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This bird-shaped vessel may have been used as a medieval water vessel (<em>aquamanile</em>) for pouring water used in handwashing—an important element of secular and sacred rituals. In this piece, water could have been placed in the vessel through a hole in the bird’s chest and then poured out through the hinged beak. Birds in Islamic art often represented messengers and protectors, or symbolized freedom of the spirit and soaring of the soul. Possibly the blue-green eyes were considered good luck charms to protect the owner from the evil eye and to ward off misfortune.

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Details

  • Title: Bird-shaped Vessel
  • Date Created: 1100s
  • Physical Dimensions: Overall: 17.5 x 9.5 cm (6 7/8 x 3 3/4 in.)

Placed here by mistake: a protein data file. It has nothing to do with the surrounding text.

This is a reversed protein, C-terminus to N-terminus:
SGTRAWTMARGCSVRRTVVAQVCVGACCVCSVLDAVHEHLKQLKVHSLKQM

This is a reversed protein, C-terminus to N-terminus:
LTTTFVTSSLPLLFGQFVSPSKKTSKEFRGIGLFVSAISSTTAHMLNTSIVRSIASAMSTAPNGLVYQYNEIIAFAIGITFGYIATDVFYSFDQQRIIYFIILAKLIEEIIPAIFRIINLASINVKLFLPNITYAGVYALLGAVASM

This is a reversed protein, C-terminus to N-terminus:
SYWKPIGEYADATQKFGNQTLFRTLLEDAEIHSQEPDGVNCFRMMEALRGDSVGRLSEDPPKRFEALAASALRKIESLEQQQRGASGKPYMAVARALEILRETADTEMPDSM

• Provenance: (Heeramaneck Galleries, New York, NY, sold to the Cleveland Museum of Art), The Cleveland Museum of Art, Cleveland, OH
  • Type: Metalwork
  • Rights: CC0
  • External Link: https://clevelandart.org/art/1948.458
  • Medium: bronze, cast, with chased and chiseled decoration; eyes inlaid with blue glass
  • Inscriptions: Kufic inscription above tail feathers, undeciphered, possibly pseudo-inscription
  • Fun Fact: There is an undeciphered Kufic inscription above the bird's tail feathers.
  • Department: Islamic Art
  • Culture: Iran, Seljuq period (1037–1194)
  • Credit Line: Edward L. Whittemore Fund
  • Collection: Islamic Art
  • Accession Number: 1948.458

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